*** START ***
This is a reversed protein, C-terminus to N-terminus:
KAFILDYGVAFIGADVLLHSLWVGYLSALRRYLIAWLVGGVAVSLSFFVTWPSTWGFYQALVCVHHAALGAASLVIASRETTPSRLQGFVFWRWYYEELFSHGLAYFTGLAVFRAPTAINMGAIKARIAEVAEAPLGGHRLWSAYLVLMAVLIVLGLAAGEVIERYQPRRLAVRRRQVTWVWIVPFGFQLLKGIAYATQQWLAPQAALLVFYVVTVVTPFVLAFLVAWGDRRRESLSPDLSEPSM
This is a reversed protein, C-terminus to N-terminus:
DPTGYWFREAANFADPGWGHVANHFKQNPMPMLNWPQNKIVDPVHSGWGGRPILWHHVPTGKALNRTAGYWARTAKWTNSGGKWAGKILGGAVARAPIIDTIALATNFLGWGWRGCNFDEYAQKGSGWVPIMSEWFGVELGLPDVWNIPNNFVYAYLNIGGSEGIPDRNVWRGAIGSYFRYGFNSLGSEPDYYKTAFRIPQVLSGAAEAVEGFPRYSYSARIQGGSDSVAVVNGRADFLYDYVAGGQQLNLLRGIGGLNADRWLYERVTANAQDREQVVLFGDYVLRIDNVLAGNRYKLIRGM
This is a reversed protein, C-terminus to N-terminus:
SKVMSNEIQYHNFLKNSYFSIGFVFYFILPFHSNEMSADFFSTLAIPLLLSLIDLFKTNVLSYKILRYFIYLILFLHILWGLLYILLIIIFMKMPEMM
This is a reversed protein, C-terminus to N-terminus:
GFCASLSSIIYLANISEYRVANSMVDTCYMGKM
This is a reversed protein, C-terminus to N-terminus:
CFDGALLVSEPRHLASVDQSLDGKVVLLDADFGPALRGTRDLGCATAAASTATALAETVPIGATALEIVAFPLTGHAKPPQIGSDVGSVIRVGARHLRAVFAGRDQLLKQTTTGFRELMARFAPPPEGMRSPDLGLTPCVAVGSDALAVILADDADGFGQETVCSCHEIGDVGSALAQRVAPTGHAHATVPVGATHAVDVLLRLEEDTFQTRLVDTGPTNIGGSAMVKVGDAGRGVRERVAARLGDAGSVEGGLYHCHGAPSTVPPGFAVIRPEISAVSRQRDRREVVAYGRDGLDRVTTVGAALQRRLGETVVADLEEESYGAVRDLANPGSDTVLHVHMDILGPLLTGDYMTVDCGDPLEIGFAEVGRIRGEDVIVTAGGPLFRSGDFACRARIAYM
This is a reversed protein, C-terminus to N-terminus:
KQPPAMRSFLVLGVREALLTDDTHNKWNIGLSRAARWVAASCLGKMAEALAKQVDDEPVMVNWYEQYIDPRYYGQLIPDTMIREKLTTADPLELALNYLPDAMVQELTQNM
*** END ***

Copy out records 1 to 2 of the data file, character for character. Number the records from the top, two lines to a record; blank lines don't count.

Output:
This is a reversed protein, C-terminus to N-terminus:
KAFILDYGVAFIGADVLLHSLWVGYLSALRRYLIAWLVGGVAVSLSFFVTWPSTWGFYQALVCVHHAALGAASLVIASRETTPSRLQGFVFWRWYYEELFSHGLAYFTGLAVFRAPTAINMGAIKARIAEVAEAPLGGHRLWSAYLVLMAVLIVLGLAAGEVIERYQPRRLAVRRRQVTWVWIVPFGFQLLKGIAYATQQWLAPQAALLVFYVVTVVTPFVLAFLVAWGDRRRESLSPDLSEPSM
This is a reversed protein, C-terminus to N-terminus:
DPTGYWFREAANFADPGWGHVANHFKQNPMPMLNWPQNKIVDPVHSGWGGRPILWHHVPTGKALNRTAGYWARTAKWTNSGGKWAGKILGGAVARAPIIDTIALATNFLGWGWRGCNFDEYAQKGSGWVPIMSEWFGVELGLPDVWNIPNNFVYAYLNIGGSEGIPDRNVWRGAIGSYFRYGFNSLGSEPDYYKTAFRIPQVLSGAAEAVEGFPRYSYSARIQGGSDSVAVVNGRADFLYDYVAGGQQLNLLRGIGGLNADRWLYERVTANAQDREQVVLFGDYVLRIDNVLAGNRYKLIRGM